John O'Hurley

John O'Hurley is perhaps most recognizable as his character J. Peterman on Seinfeld, but in addition to his long and successful career as an actor, he is also the author of the New York Times bestseller It's Okay to Miss the Bed on the First Jump: And Other Life Lessons I Learned from Dogs. His follow-up book is Before Your Dog Can Eat Your Homework, First You Have to Do It. He talked to City Pages from the first stop on his book tour, New York City.

CP: You now have two books about dogs. Why the fascination with canines?

John O'Hurley: I knew a lot about dogs and I thought it would be an interesting viewpoint that everything I needed to learn in life, I really learned from them, to really kind of celebrate their presence in our lives. They are kind of silent companions, but if you’re quiet with your observations, they can teach you an awful lot. And that was the first book. And then the second was based on my observations of the relationship that one of my dogs established with my newborn son and in my observation, I thought it might be fun to write a book that was kind of based on what was going through his mind as he sat at the base of the feeding chair.

CP: Can you describe your writing process? When you write, do you put the rest of your life on hold or do you write in bits and pieces when you have free time?

JO: I wish it were as whimsical as that. Unfortunately, it’s a very stressful thing for me because I always have tight deadlines for these books. And I’m the lead in Monty Python’s Spamalot out in Las Vegas. I was in that show when I agreed to do the book. I was rehearsing for two months for that show and the second we opened, I had to dig into the book. So I had from March 1 until July 15 to write this book. So it was four to five hours a day of kind of sitting down and disciplining myself. But even more importantly, as I began to do it, I realized what I was doing was actually writing a letter to my son that would be there for posterity that he would pass on to his son and possibly generations after that. So it became an extraordinarily important and personal work for me even though I was writing through the eyes of my dog.

CP: You have a busy life already, and now your son is almost one. How has having a child changed your life?

JO: As I wrote in my first book, I'm a better person with a dog in my lap. I think I'm a deeper and more thoughtful and caring person with a child in my lap. The combination of the two makes me a fairly decent human being. How has it changed me? In the positive way, it's kind of rounded out my life. I find that I need less from the outside world and more from my family in terms of stimulation and satisfaction. Everything I need revolves around my wife, my child, myself, and my dogs. I have a sense of family that I never had before. The other side is that having a child makes you less tolerant and more vigilant of the world around you. The things that I could accept with disinterest because I was single or a married man, I can no longer tolerate because I have a child and I have a responsibility now to that child to kind of clear the path in the world for him. In one respect, it's a joy, but it's a very serious responsibility.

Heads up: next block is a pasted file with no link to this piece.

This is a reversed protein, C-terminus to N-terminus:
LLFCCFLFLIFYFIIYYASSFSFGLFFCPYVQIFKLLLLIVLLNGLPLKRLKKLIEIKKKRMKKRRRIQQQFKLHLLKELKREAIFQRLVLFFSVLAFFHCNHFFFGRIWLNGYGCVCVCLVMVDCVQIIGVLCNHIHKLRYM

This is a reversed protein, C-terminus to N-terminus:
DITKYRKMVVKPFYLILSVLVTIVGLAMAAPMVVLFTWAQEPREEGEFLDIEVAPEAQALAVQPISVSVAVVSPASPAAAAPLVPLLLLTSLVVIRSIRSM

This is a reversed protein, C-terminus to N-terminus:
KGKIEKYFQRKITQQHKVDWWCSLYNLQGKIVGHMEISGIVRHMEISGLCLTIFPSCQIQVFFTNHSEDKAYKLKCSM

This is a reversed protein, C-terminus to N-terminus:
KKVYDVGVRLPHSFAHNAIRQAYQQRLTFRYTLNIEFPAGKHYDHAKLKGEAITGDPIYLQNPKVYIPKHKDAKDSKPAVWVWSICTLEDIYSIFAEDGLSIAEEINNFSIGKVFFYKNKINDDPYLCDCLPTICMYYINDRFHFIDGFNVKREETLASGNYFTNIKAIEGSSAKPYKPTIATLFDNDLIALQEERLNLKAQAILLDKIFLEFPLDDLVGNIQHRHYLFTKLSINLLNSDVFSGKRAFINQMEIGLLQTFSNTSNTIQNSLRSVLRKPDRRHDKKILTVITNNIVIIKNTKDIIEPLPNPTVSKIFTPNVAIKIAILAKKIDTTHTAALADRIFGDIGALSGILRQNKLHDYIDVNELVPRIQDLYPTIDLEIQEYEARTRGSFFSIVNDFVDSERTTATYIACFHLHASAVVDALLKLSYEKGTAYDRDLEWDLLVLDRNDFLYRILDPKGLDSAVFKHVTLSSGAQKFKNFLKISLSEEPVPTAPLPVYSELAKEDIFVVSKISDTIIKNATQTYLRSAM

CP: Is there an example of something that you would have tolerated previously and now you can’t?

JO: I look at my own business in terms of entertainment. I think we’re heading down a terrible path of reality television, with video games. We’ve kind of loss our sense of authenticity in terms of the cultural crisis we have by kind of giving away our sense of creativity and imagination. I think there are things that I don’t appreciate anymore and I don’t tolerate anymore. I don’t support video games. I don’t support the X Boxes. I support reading and imagination.

CP: You mention reality TV as being one the things you can’t tolerate. Do you consider Dancing with the Stars to be a reality TV show?

JO: Not at all. Absolutely not. It’s done in a real format. What I’m talking about is where you are rewarding ambition. I’m talking about things like Big Brother and these shows like--these so called mock social experiments with children. It has no place as entertainment. There’s no conscience. We do them without conscience of what the repercussions are and what we’re actually training our children to do. We’re not breeding writers anymore. We’re breeding social voyeurism and it’s a very, very--it’s a terrible road to be going down because once you go there, you don’t come back.

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